Swimmer’s ear, technically known as acute external otitis or otitis externa, is an infection that develops in the outer ear canal (the area outside your eardrum). The common name swimmer’s ear comes from the fact that the problem is frequently linked to swimming. Anytime water collects in the outer ear it results in a moist atmosphere where bacteria may grow. This condition is also caused by scratching or damaging the sensitive skin lining the ear canal by using your fingertips, cotton swabs, or other objects in an attempt to clean them. Fortunately swimmer’s ear is easily treated. If untreated, swimmer’s ear may cause serious complications therefore it is important to identify the signs and symptoms of the condition.
If the ear’s innate protection mechanisms are overloaded, the end result may be swimmer’s ear. Moisture in the ears, sensitivity reactions, and scratches to the ear canal lining can all promote the growth of bacteria, and cause infection. Activities that increase your likelihood of developing swimmer’s ear include swimming (especially in untreated water such as lakes), overly aggressive cleaning of the ear canal with cotton swabs, use of in-ear devices such as “ear buds” or hearing aids, and allergies.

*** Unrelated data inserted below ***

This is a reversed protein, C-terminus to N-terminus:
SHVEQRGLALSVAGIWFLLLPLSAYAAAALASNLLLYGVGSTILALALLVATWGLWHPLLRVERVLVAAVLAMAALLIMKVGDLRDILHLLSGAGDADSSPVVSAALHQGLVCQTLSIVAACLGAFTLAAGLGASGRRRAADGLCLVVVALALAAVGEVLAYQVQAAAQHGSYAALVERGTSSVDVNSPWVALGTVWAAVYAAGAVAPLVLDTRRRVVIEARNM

Itching inside the ear, mild pain or discomfort that is worsened by pulling on the ear, redness and an odorless, clear fluid draining from the ear are all signs and symptoms of a mild case of swimmer’s ear. Moderate symptoms include more severe itching and pain and discharge of pus-like liquids. Extreme cases of swimmer’s ear are accompanied by symptoms such as fever, severe pain which may radiate into other parts of the head, neck and face, swelling redness of the outer ear or lymph nodes, and possibly blockage of the ear canal. If left untreated, complications from swimmer’s ear can be quite serious. Complications might include short-term hearing loss
, long-term ear infections, deep tissue infections which may spread to other areas of the body, and cartilage or bone loss. The potential for severe complications implies that you should visit a doctor as soon as you suspect swimmer’s ear.
Swimmer’s ear can be diagnosed in an office visit after a visual exam
. They will also check at the same time to see if there is any damage to the eardrum itself. If swimmer’s ear is the problem, it is typically treated first by cleaning the ears very carefully, and then prescribing antibiotic or antifungal eardrops to fight the infection. If the infection has become widespread or serious, the physician may also prescribe oral antibiotics.
To prevent swimmer’s ear, dry your ears thoroughly after showering or swimming, avoid swimming in untreated water resources, and do not place foreign objects into your ears to clean them.